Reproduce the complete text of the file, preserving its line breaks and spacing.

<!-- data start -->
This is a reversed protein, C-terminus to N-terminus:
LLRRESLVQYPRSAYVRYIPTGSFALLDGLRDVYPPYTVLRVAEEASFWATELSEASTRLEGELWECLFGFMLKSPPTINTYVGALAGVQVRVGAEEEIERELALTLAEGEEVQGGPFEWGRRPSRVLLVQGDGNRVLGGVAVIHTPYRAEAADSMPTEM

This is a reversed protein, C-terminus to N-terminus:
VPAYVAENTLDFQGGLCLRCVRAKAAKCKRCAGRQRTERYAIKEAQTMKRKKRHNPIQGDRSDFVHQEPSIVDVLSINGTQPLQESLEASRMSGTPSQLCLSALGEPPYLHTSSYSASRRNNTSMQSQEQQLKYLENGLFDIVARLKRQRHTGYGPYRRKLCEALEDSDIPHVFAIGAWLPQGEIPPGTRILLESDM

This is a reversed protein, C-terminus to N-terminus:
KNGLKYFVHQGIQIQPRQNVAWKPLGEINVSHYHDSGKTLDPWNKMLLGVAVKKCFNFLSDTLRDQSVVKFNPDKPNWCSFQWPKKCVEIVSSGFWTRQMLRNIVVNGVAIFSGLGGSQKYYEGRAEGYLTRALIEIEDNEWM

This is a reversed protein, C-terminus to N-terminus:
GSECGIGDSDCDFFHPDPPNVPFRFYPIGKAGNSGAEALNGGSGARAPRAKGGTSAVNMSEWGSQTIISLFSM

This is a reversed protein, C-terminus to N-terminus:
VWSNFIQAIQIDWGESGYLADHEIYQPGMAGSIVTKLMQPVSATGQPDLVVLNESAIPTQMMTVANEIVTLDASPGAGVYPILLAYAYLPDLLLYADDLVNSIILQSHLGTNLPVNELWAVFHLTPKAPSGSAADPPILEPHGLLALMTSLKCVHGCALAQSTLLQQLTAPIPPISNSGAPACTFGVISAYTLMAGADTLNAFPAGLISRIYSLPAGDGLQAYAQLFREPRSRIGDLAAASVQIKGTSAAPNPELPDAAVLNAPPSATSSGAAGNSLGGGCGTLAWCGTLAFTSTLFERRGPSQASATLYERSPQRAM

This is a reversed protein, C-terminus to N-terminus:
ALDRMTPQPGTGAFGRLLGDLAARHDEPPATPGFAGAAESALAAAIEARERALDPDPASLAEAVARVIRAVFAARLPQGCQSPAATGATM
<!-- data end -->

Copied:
This is a reversed protein, C-terminus to N-terminus:
LLRRESLVQYPRSAYVRYIPTGSFALLDGLRDVYPPYTVLRVAEEASFWATELSEASTRLEGELWECLFGFMLKSPPTINTYVGALAGVQVRVGAEEEIERELALTLAEGEEVQGGPFEWGRRPSRVLLVQGDGNRVLGGVAVIHTPYRAEAADSMPTEM

This is a reversed protein, C-terminus to N-terminus:
VPAYVAENTLDFQGGLCLRCVRAKAAKCKRCAGRQRTERYAIKEAQTMKRKKRHNPIQGDRSDFVHQEPSIVDVLSINGTQPLQESLEASRMSGTPSQLCLSALGEPPYLHTSSYSASRRNNTSMQSQEQQLKYLENGLFDIVARLKRQRHTGYGPYRRKLCEALEDSDIPHVFAIGAWLPQGEIPPGTRILLESDM

This is a reversed protein, C-terminus to N-terminus:
KNGLKYFVHQGIQIQPRQNVAWKPLGEINVSHYHDSGKTLDPWNKMLLGVAVKKCFNFLSDTLRDQSVVKFNPDKPNWCSFQWPKKCVEIVSSGFWTRQMLRNIVVNGVAIFSGLGGSQKYYEGRAEGYLTRALIEIEDNEWM

This is a reversed protein, C-terminus to N-terminus:
GSECGIGDSDCDFFHPDPPNVPFRFYPIGKAGNSGAEALNGGSGARAPRAKGGTSAVNMSEWGSQTIISLFSM

This is a reversed protein, C-terminus to N-terminus:
VWSNFIQAIQIDWGESGYLADHEIYQPGMAGSIVTKLMQPVSATGQPDLVVLNESAIPTQMMTVANEIVTLDASPGAGVYPILLAYAYLPDLLLYADDLVNSIILQSHLGTNLPVNELWAVFHLTPKAPSGSAADPPILEPHGLLALMTSLKCVHGCALAQSTLLQQLTAPIPPISNSGAPACTFGVISAYTLMAGADTLNAFPAGLISRIYSLPAGDGLQAYAQLFREPRSRIGDLAAASVQIKGTSAAPNPELPDAAVLNAPPSATSSGAAGNSLGGGCGTLAWCGTLAFTSTLFERRGPSQASATLYERSPQRAM

This is a reversed protein, C-terminus to N-terminus:
ALDRMTPQPGTGAFGRLLGDLAARHDEPPATPGFAGAAESALAAAIEARERALDPDPASLAEAVARVIRAVFAARLPQGCQSPAATGATM